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Healthy grocery shopping: perceptions and barriers

Hollywood, LE, Cuskelly, GJ, O Brien, M, McConnon, A, Raats, Monique, Barnett, J and Dean, M (2012) Healthy grocery shopping: perceptions and barriers In: Translational nutrition: integrating research, practice and policy, 2012-07-16 - 2012-07-19.

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Consumers’ grocery purchasing is an important activity in determining the healthfulness of their food intake and that of their household’s. Recent till receipt studies(1) have made valuable contributions to understanding the nutritional quality of the food that consumers buy. However, these studies fail to explore the reasoning behind consumers’ product selections and the way in which health considerations drive the shopping process. The aim of this study was to obtain empirical data on this, thus identifying perceived barriers to choosing healthful foods. Fifty semi-structured face to face interviews were conducted following an accompanied shop and followed up with a telephone interview a week later. Audiotapes of all discussions were professionally transcribed, verbatim uploaded to NVIVO (9), and analysed using an inductive, thematic analysis(2). In addition, demographic data such as age, gender, socio-economic status and household size were gathered. Participants justified the healthfulness of their grocery shop in four different ways: (1) the inclusion of healthy foods (e.g. fruit and vegetables); (2) the avoidance or exclusion of particular food groups (e.g. foods high in sugar); (3) restriction on the quantity of certain food groups (e.g. red meat); and; (4) a balance between healthy and unhealthy foods (e.g. healthy foods vs. treats). Participants also identified two separate themes as barriers to making healthy choices while shopping. The first theme addressed the lack of skills for: (a) planning a healthy shop that will translate into healthy meals, taking into account all of the family’s preferences and needs (e.g. “. . . I have such a wide range of people in my house to cook for and to try and cook a healthy meal everyone likes . . . I would find that challenging”), (b) budgeting so that healthy food can be prioritised (e.g. “lack of money and time lead to quick and easy solutions, throwing stuff into the oven or microwave from packets”), (c) cooking quick healthy meals that can be made after work (e.g. “I’ve had a long day’s work and I don’t feel like going down and making myself something . . . maybe something quick, I’ll probably make something quick, maybe just a kind of ready cooked meal”). The second theme addressed participants’ mood and its effect on food preferences. When stressed, tired or feeling lazy participants preferred to prioritise pleasure over health (e.g. “. . . if I go shopping when I am hungry it’s easier and very tempting when you see all the stuff, the bad stuff . . . it’s easier to pick something bad”). The results provide evidence of the different strategies consumers use to make their shopping healthy and the main barriers they perceive as preventing them from achieving this goal. This study highlights the need to develop more practical, skill-based information and tools that will assist consumers to shop for more healthful foods. This material is based upon work supported by SafeFood, the food safety promotion board, under grant no.16-2010.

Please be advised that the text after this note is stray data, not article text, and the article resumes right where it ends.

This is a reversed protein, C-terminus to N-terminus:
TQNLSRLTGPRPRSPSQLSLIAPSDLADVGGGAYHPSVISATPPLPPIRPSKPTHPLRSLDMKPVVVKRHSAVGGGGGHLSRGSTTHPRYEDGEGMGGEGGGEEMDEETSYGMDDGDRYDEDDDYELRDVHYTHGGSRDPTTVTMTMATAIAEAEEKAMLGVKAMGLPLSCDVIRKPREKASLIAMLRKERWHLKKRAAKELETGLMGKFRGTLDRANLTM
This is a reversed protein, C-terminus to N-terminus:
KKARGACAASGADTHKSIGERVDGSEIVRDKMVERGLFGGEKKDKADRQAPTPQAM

Item Type: Conference or Workshop Item (Conference Paper)
Divisions : Faculty of Health and Medical Sciences > School of Psychology
Authors :
Hollywood, LE
Cuskelly, GJ
O Brien, M
McConnon, A
Barnett, J
Dean, M
Date : 19 October 2012
DOI : 10.1017/S0029665112002674
Copyright Disclaimer : Copyright © The Authors 2012. Published by Cambridge University Press.
Related URLs :
Depositing User : Symplectic Elements
Date Deposited : 16 Jul 2014 08:24
Last Modified : 16 Jan 2019 16:42

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